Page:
Higher global temperatures could trigger more disease outbreaks

OneAs global temperatures have increased in recent decades, the number of outbreaks of infectious diseases has also increased. SARS, MERS, Zika, West Nile, COVID-19, and now clusters monkey pox and polio recently threaten public health.

That is not random. In one research published in August in Natural climate change, researchers have been trying to understand the relationship between major environmental changes associated with higher greenhouse gas emissions – including global warming, sea level rise, hurricanes, floods floods, droughts and heat waves – and outbreaks of 375 human infectious diseases caused by viruses, bacteria, and other pathogens. They found that 58% of these public health threats are driven by climate change.

“The health impacts of climate change are here to stay,” said Dr Vishnu Laalitha Surapaneni, assistant professor of medicine at the University of Minnesota. “And they’re affecting us right here, right now.”

Scientists say viruses and other pathogens do not get better at higher ambient temperatures. Instead, it is more likely that the hosts they infect are affected by climate change. For example, rising global temperatures mean that the geographic range of many disease-carrying animals – including insects like mosquitoes – is expanding rapidly. “As they move around in search of better climates, there’s more opportunity for the virus to spread to other animals that can be found,” said Gigi Gronvall, senior scholar at the Johns Hopkins Center for Health Security. other mammals, and then from some of those mammals to humans,” said Gigi Gronvall, senior scholar at the Johns Hopkins Center for Health Security at the Bloomberg School of Public Health. In the same way that highways, planes, and trains connect remote parts of the world, these animals are transporting their microbial masses to new places.

Tick ​​disease is one of the examples of climate impacts on human health. With temperatures warming, tick habitats are stretching further north, into Canada and even Nova Scotia. No case has been reported anywhere Lyme diseasecarried by ticks, until 2002.

Read more: Nearly 15% of people worldwide have had Lyme disease, study says

Warm ocean water also allows dangerous pathogens to thrive, including flesh-eating bacteria of the genus vibrio. Infections from these bacteria have been on the rise lately — not only when natural climate disasters like hurricanes sweep over land and bring contaminated water into closer contact with people, but also when people have a cut or wound in contact with the ocean, which has become fertile water for bacteria growth. In one report published by Lancet In 2021, a team of health and climate experts from 43 academia and United Nations agencies analyzed data on the impact of the environment on human health, including the role of climate change. role of pathogens. The number of coastlines on which Vibrio bacteria grow has now increased by 25% in the northeastern United States and by 4% in the Pacific Northwest.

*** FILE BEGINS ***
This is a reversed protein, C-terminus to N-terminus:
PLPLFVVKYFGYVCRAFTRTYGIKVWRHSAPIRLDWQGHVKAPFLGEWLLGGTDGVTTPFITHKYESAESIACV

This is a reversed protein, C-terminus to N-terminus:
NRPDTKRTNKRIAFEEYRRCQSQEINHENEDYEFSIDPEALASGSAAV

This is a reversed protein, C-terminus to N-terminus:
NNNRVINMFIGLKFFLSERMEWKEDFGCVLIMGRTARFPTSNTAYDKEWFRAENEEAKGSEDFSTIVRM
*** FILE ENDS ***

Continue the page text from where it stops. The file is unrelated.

With global warming, mosquitoes are also invading further north than they have ever ventured before. The diseases they carry, such as dengue, have been reported outside of their typical tropics in places like New York City — and worryingly, cases are not always also from tourists, which are usually from infected mosquitoes circulating in the area. Other pathogens carried by these insects, including those that cause Zika and yellow fever, are also being reported in parts of the world where they were not common before. The Lancet The report shows that in some low-income countries where mosquitoes are known to thrive, the amount of time the insect is active now has increased by 39% between 1950-1959 and 2010-2019.

Although mosquitoes typically thrive in wetter climates, hotter temperatures that lead to drought can also promote certain mosquito-borne diseases, such as West Nile disease. In drier conditions, birds — one of the vectors of mosquito transmission — tend to congregate in places where water is scarce, creating ideal conditions for mosquitoes to find new hosts.

Bats are also expanding into new territories as they cope with the stress of climate change. Warming temperatures cause them to seek out more suitable climates, and their increased mobility increases their chances of coming into contact with people and spreading diseases, such as coronavirus. “There’s a lot of mixing of animal populations that haven’t been mixed before,” says Gronvall.

Understanding these shifting behaviors and changing habitats requires an appreciation that the health of one species is closely tied to the health of all species. Scientists say it is important to devote more resources to understanding how viruses, bacteria and other pathogens circulate between different animal species to better understand how their behavior can affect how it affects human health. “It’s really hard to build bridges between different communities, like the US Centers for Disease Control and Prevention and the Environmental Protection Agency or the Department of Agriculture,” says Gronvall. “But we will need a much more integrated approach to address research questions that everyone agrees are important.”

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